CFDs are leveraged products. CFD trading may not be suitable for everyone and can result in losses that exceed your deposits, so please consider our Risk Disclosure Notice and ensure that you fully understand the risks involved. CFDs are leveraged products. CFD trading may not be suitable for everyone and can result in losses that exceed your deposits, so please consider our Risk Disclosure Notice and ensure that you fully understand the risks involved.

How to buy and trade Dogecoin (DOGE) in Switzerland

Dogecoin is fast becoming one of the most popular cryptocurrencies in the world. Learn more about the cryptocurrency, how to invest in and trade in Dogecoin, and discover the best strategies for trading it.

What is Dogecoin (DOGE)?

Dogecoin (DOGE) is ‘an open source peer-to-peer currency’. In other words, it’s a cryptocurrency enabled by blockchain technology. It’s also one of the world’s most prominent ‘altcoin’ currencies (an alternative to the more established cryptos like Bitcoin and ether). Dogecoin is primarily famous for (and valuable because of) its loyal following and hype on social media and for carving out a name for itself in pop culture.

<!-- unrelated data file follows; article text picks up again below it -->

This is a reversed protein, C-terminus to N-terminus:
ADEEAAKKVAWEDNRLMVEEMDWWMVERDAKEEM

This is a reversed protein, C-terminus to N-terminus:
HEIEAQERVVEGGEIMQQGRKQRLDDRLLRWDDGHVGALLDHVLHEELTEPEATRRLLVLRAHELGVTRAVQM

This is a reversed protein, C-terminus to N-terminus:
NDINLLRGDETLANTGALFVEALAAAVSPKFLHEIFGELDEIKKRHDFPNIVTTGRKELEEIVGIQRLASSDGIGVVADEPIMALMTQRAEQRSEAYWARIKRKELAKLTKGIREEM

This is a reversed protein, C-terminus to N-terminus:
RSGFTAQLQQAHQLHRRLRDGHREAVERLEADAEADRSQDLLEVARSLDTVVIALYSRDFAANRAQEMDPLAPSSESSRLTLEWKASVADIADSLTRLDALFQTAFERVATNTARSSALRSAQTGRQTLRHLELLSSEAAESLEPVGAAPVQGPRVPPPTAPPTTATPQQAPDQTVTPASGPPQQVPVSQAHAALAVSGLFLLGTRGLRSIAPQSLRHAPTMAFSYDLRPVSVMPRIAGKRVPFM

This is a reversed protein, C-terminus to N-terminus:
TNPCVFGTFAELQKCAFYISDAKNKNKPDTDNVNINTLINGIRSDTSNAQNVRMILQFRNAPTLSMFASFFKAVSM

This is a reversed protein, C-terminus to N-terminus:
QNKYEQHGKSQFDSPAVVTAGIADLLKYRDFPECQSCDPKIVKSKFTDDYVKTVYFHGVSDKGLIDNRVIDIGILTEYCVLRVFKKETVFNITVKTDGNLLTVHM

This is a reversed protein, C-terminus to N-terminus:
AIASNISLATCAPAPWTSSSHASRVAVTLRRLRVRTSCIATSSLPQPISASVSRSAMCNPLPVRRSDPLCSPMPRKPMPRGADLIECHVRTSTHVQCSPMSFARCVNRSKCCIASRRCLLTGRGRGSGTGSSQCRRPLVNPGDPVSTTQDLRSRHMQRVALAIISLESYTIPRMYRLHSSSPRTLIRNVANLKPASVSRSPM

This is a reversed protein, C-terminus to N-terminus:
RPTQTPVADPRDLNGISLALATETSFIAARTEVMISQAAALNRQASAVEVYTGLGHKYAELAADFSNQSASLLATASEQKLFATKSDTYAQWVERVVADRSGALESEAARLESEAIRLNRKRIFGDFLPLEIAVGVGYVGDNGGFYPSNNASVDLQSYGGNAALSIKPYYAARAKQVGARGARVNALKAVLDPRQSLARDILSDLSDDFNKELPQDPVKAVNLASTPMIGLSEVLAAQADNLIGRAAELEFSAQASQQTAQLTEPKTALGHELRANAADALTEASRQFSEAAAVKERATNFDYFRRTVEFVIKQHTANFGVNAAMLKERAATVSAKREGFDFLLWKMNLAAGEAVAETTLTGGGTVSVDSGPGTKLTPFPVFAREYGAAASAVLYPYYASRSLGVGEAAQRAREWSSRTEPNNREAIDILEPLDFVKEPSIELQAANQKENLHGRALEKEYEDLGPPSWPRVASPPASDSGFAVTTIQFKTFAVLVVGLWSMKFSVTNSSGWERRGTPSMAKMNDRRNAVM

A brief history of Dogecoin

Dogecoin was officially launched in December 2013 in the USA by Jackson Palmer and Billy Markus, who wanted to harness the peer-to-peer capabilities of Bblockchain by creating a cryptocurrency centred around community.

If all that sounds very serious, Palmer and Markus have gone on record saying that they intended to start Dogecoin as a cheeky dig at crypto giant Bitcoin. As such, they chose for the face of their brand the canine mug that launched a thousand memes: the famous ‘Doge’. And so Dogecoin was born – the very first ‘meme cryptocurrency’.

Dogecoin quickly made use of social media to punt the new coin, primarily Twitter and Reddit – and later TikTok. Dogecoin has also benefitted significantly from tweets and other social media references by names such as GameStop, Snoop Dogg and Kiss’ Gene Simmons.

The crypto has displayed a canny wielding of popular culture. Some of their more prominent publicity stunts included sponsoring the Jamaican bobsled team at the 2014 Olympics in homage to the Cool Runnings movie and funding a SpaceX mission. In fact, Elon Musk has promised to literally take Dogecoin ‘to the moon’ in physical coin form.

In 2015, the Dogecoin community experienced a big shock when Palmer left the fold, pronouncing it ‘toxic’.